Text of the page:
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DID and SSI without blockchain / DLT? #113

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aschrijver opened this issue Dec 11, 2018 · 13 comments

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@aschrijver
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commented Dec 11, 2018

The DID spec states (bold part mine):

Globally distributed ledgers (or a decentralized P2P network that provides similar capabilities) provide a means for managing a root of trust with neither centralized authority nor a single point of failure.

I am interested in solutions / references to DID / SSI that are not based on blockchain technology. Everything I so far encountered in my searches seem to require it. Is DID / SSI mostly progressing with blockchain as a requirement, or are there other worthwhile initiatives that go without it?

@ChristopherA

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commented Dec 12, 2018

There is a IPFS method for DIDs that is decentralized but doesn't have a blockchain — I'm not sure how active it is.

In general, there is no reason why you can't have a DID for variety of centralized things. You could have a did:vin:4T1BE46KX7U511384 which returns a DID Document with some unique public keys for that car, and list a service endpoint that points to the kind of data you get from https://driving-tests.org/vin-decoder/ — there can even be CRU(D/R) operations for such a centralized approach.

What we've found that you can do CRU(D/R) (create, read, update, delete/revoke) with centralized systems, but without a blockchain doing an update, delete/revoke is very hard. For instance, using IPFS you can create and read relatively easily, but you can't update the keys, delete or or revoke the keys as the content addressable hash changes, and thus you have to create another layer to announce it. Same is true with using PGP keys as DIDs — you have to create another layer for announcements as changing the key changes the fingerprint.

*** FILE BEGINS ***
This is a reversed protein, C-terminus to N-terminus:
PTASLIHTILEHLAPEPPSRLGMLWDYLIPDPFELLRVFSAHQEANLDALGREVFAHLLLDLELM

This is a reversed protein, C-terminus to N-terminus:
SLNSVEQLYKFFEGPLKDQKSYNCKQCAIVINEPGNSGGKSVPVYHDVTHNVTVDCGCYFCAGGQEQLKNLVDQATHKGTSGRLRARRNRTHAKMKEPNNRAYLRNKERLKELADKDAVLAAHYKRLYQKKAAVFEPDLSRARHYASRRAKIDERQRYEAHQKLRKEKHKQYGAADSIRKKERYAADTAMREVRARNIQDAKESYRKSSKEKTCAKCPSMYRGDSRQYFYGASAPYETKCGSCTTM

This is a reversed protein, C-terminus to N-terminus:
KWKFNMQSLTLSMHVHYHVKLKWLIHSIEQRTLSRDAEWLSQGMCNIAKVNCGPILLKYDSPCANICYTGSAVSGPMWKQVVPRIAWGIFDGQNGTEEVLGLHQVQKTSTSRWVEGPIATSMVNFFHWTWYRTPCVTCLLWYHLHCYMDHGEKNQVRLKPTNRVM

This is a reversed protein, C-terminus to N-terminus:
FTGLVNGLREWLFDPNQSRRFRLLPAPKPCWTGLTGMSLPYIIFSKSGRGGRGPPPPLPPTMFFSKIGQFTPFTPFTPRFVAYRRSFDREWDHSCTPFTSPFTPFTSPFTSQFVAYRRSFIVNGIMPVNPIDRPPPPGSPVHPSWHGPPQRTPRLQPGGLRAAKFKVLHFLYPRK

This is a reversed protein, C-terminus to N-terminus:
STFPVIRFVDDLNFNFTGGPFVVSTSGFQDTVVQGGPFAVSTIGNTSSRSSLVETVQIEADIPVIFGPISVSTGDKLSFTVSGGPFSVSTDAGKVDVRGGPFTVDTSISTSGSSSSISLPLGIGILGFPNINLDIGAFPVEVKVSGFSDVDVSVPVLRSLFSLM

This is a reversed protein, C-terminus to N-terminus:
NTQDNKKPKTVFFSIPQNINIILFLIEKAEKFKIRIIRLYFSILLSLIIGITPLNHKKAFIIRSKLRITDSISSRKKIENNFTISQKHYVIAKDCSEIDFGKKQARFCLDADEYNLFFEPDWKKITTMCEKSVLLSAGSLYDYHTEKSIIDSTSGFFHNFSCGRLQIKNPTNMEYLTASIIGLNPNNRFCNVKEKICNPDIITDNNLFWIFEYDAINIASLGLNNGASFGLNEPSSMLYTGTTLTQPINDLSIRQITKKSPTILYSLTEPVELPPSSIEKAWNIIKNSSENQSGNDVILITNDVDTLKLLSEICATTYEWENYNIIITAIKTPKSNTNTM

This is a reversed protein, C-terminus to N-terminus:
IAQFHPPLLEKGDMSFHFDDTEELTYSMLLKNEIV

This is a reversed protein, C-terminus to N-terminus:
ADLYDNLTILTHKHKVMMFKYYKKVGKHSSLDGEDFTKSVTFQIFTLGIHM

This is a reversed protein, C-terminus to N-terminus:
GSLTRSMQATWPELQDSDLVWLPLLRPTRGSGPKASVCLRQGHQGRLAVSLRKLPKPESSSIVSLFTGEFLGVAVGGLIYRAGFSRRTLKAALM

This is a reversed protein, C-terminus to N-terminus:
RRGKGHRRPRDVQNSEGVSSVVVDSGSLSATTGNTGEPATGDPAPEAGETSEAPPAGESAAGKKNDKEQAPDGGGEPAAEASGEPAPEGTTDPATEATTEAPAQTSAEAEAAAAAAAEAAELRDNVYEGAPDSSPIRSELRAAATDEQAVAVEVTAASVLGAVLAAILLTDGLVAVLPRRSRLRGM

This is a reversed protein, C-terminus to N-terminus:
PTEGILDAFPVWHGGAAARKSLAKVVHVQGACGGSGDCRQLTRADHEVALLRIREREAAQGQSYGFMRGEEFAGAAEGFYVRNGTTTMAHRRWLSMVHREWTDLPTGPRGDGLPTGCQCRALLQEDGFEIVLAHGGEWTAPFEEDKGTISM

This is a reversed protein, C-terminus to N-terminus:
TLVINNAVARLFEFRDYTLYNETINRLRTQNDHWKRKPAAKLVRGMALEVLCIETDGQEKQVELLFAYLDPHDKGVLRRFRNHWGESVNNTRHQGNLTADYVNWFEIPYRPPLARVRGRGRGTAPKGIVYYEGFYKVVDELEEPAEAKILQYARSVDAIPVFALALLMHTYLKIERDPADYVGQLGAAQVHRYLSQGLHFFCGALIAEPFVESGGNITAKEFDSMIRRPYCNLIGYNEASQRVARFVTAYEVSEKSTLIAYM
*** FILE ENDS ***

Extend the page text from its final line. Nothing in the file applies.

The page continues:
What blockchain/DLT tech offers to identifiers is that we can have them be persistent over time, but also allow them to have the update, delete/revoke operations that a centralized system can offer, but do so in a decentralized way. That is why almost all DID methods use a blockchain or DLT.

@aschrijver

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commented Dec 13, 2018

Thank you, @ChristopherA for your valuable explanation. I'll continue to be on the lookout for non-blockchain impls and combinations with other P2P tech.

@rschulman

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commented Jan 3, 2019

@peacekeeper

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commented Jan 7, 2019

Besides the IPFS example mentioned by @ChristopherA , there are several other ideas for non-blockchain-based DIDs, e.g.:

  1. At the Hyperledger Indy project, there's a lot of innovation happening around the concept of off-ledger DIDs that exist on a "microledger" which represents a relationship between agents; in this case the DID document, DID resolution, and the CRUD operations would all happen not on a public ledger, but only between the agents that form the relationship, using an agent-to-agent protocol (e.g. @dhh1128 proposed this here and has some great slides here).
  2. There has been some discussion whether public keys could simply be "wrapped" into the DID syntax, i.e. the DID itself would be a public key, and DID resolution would be trivial and not require any network interaction. Such DIDs would not support Update/Delete operations (e.g. see here for an example, and here for a discussion).
@aschrijver

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commented Jan 7, 2019

Thanks @peacekeeper Some great resources provided here.

@rhiaro rhiaro added the question label Jan 25, 2019

@jonnycrunch

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commented Jan 31, 2019

@jonnycrunch just adding myself to the conversation. I created the IPID DID method spec. It is still actively being developed. In the end, it simply publishes the DID document to IPNS as IPLD. see: https://github.com/WebOfTrustInfo/rwot7-toronto/blob/master/draft-documents/ipld_did_documents.md. I am waiting to get feedback regarding this approach and trying to get my issues addressed regarding the security short-comings of the DID spec in general.

@jwerle

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commented Feb 5, 2019